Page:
Should Telecom Companies become ‘Charitable’ Organizations?

Imagine a day when we wake up to find that the phones (mobile, satellite phones, landlines et al) and internet (any form of ‘online’ communication system) not working/not available – across the globe. That is scary. Isn’t it? Two of the most important aspects of our lives – just not available. Imagine how many billion dollar businesses would just shut down immediately. Facebook, Apple—and a bunch of companies we love. We love them only because of the services the telecoms provide us. Else, what is an iPhone, or Facebook if we just did not have the internet service provided to us?

The point I am trying to make is- if the telecom backbone was not there, rather if the single largest engineering feat on the face of the planet was not there, the world at large would almost stand still. However, it is the same business that is today suffering the most in terms of dwindling revenues, ARPUs and AMPUs.

Almost all services are being provided through the telecom backbone, yet the companies suffering most in terms of revenue loss are the telecom ones. Every new innovation that is happening (NFC, LTE, 4G, M2M and almost every other thing that is making our lives easier) first and foremost “assumes” the availability of the telecom backbone. Billions are being made out of such innovations by companies who are not exactly the telecom companies. However, every other financial aspect that hurts like hell like fraud et al, largely affects the telcos, while no one takes the rest of the blames. I wonder what is the ‘sense of duty’ that the telecom operators carry within themselves to serve others while they themselves bleed profusely ?

Why should the telecom operators serve other businesses if it is not enabling the telcos to make more profits than the rest of the businesses dependent on them? I don’t want to sound empathetic or sympathetic – but coming to think of it, should the telecoms also not make as much profits (and more) as the rest of the companies? Should this not be a symbiotic relationship rather than a parasitic one?

A point in the symbiotic relationship could probably have been Net Neutrality- but well we have already shot it down. So, I ask, is it time that telecom companies and ISPs become charitable organizations? At least such organizations who ‘serve’ humanity make a lot of money through donations. Is it not time that telecom and ISPs also make tons of money just like their ‘parasitic’ counterparts?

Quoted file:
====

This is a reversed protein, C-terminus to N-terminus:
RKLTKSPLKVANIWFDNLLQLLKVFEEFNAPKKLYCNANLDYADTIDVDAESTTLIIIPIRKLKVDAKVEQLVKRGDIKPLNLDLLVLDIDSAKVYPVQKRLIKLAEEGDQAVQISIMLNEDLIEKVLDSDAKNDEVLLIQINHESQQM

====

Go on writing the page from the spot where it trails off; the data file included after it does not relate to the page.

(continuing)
Moinak Banerjee
Moinak works at Protiviti Kuwait, as Product Lead for their Risk Technology Services. Over the years, he has worked in product management for several leading vendors of telecom OSS/BSS software.
  • Mike Willett

    Hi Moinak,

    Yours is certainly a provocative view though I’m not sure I can agree with everything and have a few points.

    – If the new services that run off the telco networks are parasites, does that mean that telcos are then the parasties of the power companies who keep all their equipment running? This thread could get circular pretty quickly about who depends on who, so I’ll leave it alone from here.

    – A bigger question – what drives the new technologies like 4G? In other words, to what extent is the growth in apps and other online services forcing innovation in the telcos to meet the demand to consume these services? Are the telcos making money from these new apps and services? Of course, demand for broadband (fixed and wireless) is going up not just because its there but because consumers want to access these new services and as a result telcos and ISPs can collect more revenue there than from a dial up subscriber. Would consumers be willing to pay $50 a month to access content and services from 2000 – probably not. I am sure that Google, Facebook and Apple all spend a lot of money for me to be able to access at least some (if not most) of their services for free with me only giving cash to the telco/ISP.

    But I do agree with one point. Connectivity is central to our daily lives and we assume it will always be there. Without the telcos providing this and keeping up the progression, the web of tomorrow just won’t happen.

    Regards,
    Mike